Hughes Communication to offer Internet-based services to MSMEs using LOE (Low-Earth Orbit) based satellite

Hughes Communication to offer Internet-based services to MSMEs using LOE (Low-Earth Orbit) based satellite

They are targeting all East and North East India and hilly regions of Himachal, Uttarakhand, J&K, etc. These are areas with high demand and poor land infrastructure, Chatterjee said.

As low-Earth orbit (LEO) satellite internet service operators prepare for commercial operations, Shivaji Chatterjee, senior vice president of Hughes Communications, said the services make the news because they are primarily driven by celebrities like Sunil Mittal, Jeff Bezos, and Elon Musk. They have put all their energy into the field.

 For his part, Hughes has a strategic partnership with Bharti Airtel’s OneWeb. In an interview, Chatterjee pointed out that the Russia-Ukraine conflict may have delayed the company’s plans by several months.

What types of satellite services are used by our businesses and governments today? 

 The current services provided using traditional satellite are costly, and no one uses them for satellite internet. However, from next month, when the high-speed satellite service (HTS) comes online, the venture will start providing satellite internet to MSMEs (micro, small and medium enterprises). 

The target regions are East and North East India and the hilly regions of Himachal, Uttarakhand, Jammu, Kashmir, etc. These areas have high demand and poor land infrastructure compared to western, central, and southern India. It will start as a 210 Mbps service for satellite internet. 

 What new use cases can LEOs present that GEOs haven’t put on the table? 

 The only disadvantage of GEO (geosynchronous-equatorial orbit) satellite technology is latency. In television programming, data transmission is one-way, making network latency indistinguishable. However, when you use interactive applications, such lag affects real-time applications. 

GEO is still good enough for many tasks, but in use cases like video conferencing, gaming, or areas that involve rapid decision making, such as remote IoT deployments, low latency than in milliseconds will make a big difference. This is what LEO can do, bringing satellites closer to the performance of terrestrial and wireless technologies.

However, satellite internet still offers limited bandwidth – at a fraction of what is already available in the field and at a fraction of the cost. The two are incomparable. 

 LEO’s value is to help perfect the connectivity framework and provide an option for implementing comprehensive network solutions in India and globally. Whenever there is a choice between a terrestrial network and a satellite network, the first network will consistently score. LEO-based services cannot change this. 

 How much of a hindrance has the situation in Russia put on OneWeb’s launch schedule? 

OneWeb has completed about 12 of the 16 launches planned to complete its constellation. They had several launches to create a backup satellite, and each launch was supposed to happen every 45 days. To create the primary system in about the next four months, all the launches need to be completed in the time slot.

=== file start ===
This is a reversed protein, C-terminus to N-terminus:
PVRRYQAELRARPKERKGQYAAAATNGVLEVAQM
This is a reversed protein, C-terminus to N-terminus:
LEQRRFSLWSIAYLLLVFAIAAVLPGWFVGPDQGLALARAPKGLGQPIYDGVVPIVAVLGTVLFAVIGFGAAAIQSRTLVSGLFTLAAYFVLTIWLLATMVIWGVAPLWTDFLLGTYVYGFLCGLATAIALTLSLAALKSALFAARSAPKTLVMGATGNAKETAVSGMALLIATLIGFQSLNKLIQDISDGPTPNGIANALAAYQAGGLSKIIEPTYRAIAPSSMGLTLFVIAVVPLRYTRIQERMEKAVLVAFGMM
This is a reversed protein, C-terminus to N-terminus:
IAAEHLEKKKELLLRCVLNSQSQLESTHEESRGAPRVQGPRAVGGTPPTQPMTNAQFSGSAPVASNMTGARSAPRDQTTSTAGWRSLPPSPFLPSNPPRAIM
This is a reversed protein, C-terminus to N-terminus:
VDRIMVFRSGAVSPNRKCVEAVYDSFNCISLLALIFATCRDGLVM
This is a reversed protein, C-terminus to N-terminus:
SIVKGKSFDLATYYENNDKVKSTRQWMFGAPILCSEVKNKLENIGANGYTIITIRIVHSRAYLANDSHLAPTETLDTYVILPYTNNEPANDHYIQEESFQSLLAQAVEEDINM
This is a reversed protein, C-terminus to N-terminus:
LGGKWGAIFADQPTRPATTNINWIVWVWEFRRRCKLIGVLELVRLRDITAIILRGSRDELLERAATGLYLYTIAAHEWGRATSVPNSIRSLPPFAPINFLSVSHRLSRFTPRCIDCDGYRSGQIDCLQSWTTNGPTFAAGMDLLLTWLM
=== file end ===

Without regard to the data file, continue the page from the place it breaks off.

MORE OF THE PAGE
Furthermore, within the next two or three months, the backup satellites will be launched – and the service could be launched in late Q3 or early Q4 2022. In an estimation, this could delay things by about two to three months, as a new set of satellites will have to be added at the end of the program – assuming existing satellites prevail. 

There are also around 650 satellites in the constellation, each built daily by Airbus. If 36 satellites are held, they could be caught up in the next 40 days. 

 How will satellite operators in India benefit from the country’s future SpaceCom policy? 

The Indian government announced the creation of InSpace, the industry regulator, two years ago. Moreover, there have been discussions about creating a separate regulatory body between the Indian Space Research Organization (ISRO) and the space ministry. 

InSpace will be the governing body of the organization, which will use the TDSAT (Court of Appeals and Telecommunications Disputes) as the court for the telecommunications and space sectors.

However, this has nothing to not start in practice. Long time Spacecom policy has not been announced, apart from a policy project. Hopefully, let the policy leave April or May; it has traded mostly for existing businesses during this time.

 When the changes are introduced regarding the introduction of the Global Satellite Constellations at Orbit Low earth (Leo), MendiaRearth, new technologies will be available in India. Some of these new technologies will help energize today’s businesses. SpaceCom’s new policy will also establish the basis for allowing global constellations in India. 

 How open is India as a market for global satellite operators? 

 It’s a highly regulated environment these days. Supply to this sector is routed through the Department of Space, which has a policy of promoting ISRO satellites over other satellites. Prices are also controlled, and any fluctuations in this price, common in today’s telecom world, are hard for operators to tolerate. Currently, India is still a relatively “unopened” market. 

 By promoting ISRO satellites over other satellites, global satellite operators have not deployed satellite capacity in India. Many organizations have been practicing this for years, but they are unable to contract with Indian customers due to market practices. As a result, satellite operators have treated India as a black box. 



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